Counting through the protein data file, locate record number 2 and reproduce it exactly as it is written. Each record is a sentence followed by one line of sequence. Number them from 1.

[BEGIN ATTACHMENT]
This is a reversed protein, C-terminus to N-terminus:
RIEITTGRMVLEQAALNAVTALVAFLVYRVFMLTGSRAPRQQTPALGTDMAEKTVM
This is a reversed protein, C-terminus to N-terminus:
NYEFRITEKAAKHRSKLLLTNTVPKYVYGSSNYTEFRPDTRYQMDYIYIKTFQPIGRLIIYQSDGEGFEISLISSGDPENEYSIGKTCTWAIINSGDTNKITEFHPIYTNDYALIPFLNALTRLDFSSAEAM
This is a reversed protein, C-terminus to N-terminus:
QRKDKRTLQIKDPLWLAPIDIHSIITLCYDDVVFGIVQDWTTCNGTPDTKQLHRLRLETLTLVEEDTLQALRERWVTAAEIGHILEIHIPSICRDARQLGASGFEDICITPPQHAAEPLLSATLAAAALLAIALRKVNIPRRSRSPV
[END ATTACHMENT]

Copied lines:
This is a reversed protein, C-terminus to N-terminus:
NYEFRITEKAAKHRSKLLLTNTVPKYVYGSSNYTEFRPDTRYQMDYIYIKTFQPIGRLIIYQSDGEGFEISLISSGDPENEYSIGKTCTWAIINSGDTNKITEFHPIYTNDYALIPFLNALTRLDFSSAEAM